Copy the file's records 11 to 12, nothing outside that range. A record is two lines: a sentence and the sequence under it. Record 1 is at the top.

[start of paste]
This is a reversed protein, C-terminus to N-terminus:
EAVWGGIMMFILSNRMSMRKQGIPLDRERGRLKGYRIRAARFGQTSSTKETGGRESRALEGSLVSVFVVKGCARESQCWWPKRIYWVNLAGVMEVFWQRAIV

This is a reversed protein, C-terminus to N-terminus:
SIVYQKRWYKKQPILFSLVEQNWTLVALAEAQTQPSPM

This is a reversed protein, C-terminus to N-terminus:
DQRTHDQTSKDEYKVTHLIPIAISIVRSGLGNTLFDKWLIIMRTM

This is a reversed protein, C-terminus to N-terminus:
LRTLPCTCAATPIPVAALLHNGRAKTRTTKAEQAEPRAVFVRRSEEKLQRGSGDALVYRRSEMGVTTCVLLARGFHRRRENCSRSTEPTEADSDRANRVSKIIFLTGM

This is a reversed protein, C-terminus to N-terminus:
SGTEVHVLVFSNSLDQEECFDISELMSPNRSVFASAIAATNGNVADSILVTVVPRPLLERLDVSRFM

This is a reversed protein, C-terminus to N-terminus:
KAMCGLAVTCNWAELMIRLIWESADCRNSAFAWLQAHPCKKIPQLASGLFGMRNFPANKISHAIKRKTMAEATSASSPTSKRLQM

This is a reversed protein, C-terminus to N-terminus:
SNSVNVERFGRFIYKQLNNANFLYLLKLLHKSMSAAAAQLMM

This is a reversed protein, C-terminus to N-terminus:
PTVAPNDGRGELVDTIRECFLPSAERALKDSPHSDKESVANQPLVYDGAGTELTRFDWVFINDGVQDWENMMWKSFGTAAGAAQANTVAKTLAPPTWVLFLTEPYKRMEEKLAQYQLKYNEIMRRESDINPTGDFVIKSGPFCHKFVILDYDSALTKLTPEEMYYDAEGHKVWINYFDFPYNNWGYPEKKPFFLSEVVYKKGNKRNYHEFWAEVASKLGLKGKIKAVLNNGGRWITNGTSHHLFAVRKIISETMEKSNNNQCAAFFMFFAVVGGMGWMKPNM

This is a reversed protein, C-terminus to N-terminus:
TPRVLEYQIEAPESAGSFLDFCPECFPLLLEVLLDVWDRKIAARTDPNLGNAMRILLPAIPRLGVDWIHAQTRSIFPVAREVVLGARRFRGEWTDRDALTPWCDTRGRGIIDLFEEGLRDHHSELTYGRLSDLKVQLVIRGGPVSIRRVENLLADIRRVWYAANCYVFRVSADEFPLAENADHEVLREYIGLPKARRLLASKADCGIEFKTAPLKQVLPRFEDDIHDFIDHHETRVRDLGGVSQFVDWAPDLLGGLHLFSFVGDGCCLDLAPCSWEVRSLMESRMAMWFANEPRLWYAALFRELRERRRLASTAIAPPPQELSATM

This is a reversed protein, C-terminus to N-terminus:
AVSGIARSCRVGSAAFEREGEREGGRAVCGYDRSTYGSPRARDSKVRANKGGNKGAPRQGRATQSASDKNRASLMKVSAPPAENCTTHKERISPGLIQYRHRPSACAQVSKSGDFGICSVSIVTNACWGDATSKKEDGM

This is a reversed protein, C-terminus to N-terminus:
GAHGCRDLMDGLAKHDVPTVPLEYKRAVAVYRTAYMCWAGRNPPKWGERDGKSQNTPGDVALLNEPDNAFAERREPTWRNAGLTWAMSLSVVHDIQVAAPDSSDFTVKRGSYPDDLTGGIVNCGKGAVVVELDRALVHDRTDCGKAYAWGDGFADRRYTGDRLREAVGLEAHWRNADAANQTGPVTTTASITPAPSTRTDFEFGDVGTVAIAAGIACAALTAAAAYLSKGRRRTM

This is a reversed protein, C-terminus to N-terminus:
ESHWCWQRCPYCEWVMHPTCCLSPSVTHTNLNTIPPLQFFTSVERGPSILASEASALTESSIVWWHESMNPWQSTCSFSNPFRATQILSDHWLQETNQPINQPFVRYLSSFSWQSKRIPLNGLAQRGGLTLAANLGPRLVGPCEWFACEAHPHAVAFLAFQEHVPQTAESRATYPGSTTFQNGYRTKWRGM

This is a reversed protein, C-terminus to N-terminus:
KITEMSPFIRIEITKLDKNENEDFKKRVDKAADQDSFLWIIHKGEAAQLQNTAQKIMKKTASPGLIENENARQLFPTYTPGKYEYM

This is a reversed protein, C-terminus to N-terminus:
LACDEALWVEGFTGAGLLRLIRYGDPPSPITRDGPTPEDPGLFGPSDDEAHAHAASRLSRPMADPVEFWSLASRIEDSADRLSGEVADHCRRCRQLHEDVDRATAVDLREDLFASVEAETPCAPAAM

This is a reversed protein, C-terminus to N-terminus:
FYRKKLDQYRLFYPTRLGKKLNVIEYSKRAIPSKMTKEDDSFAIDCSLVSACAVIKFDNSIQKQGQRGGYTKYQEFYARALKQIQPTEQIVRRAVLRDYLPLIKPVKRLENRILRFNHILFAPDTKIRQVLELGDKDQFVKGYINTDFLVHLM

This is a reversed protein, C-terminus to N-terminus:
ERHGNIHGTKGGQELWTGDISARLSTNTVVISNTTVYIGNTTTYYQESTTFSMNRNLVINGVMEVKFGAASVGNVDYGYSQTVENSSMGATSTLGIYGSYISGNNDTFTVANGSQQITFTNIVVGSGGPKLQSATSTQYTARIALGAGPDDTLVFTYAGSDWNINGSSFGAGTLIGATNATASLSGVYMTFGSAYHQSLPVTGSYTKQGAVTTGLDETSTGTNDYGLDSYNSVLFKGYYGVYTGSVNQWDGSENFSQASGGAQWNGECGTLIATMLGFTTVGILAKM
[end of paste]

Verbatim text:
This is a reversed protein, C-terminus to N-terminus:
GAHGCRDLMDGLAKHDVPTVPLEYKRAVAVYRTAYMCWAGRNPPKWGERDGKSQNTPGDVALLNEPDNAFAERREPTWRNAGLTWAMSLSVVHDIQVAAPDSSDFTVKRGSYPDDLTGGIVNCGKGAVVVELDRALVHDRTDCGKAYAWGDGFADRRYTGDRLREAVGLEAHWRNADAANQTGPVTTTASITPAPSTRTDFEFGDVGTVAIAAGIACAALTAAAAYLSKGRRRTM

This is a reversed protein, C-terminus to N-terminus:
ESHWCWQRCPYCEWVMHPTCCLSPSVTHTNLNTIPPLQFFTSVERGPSILASEASALTESSIVWWHESMNPWQSTCSFSNPFRATQILSDHWLQETNQPINQPFVRYLSSFSWQSKRIPLNGLAQRGGLTLAANLGPRLVGPCEWFACEAHPHAVAFLAFQEHVPQTAESRATYPGSTTFQNGYRTKWRGM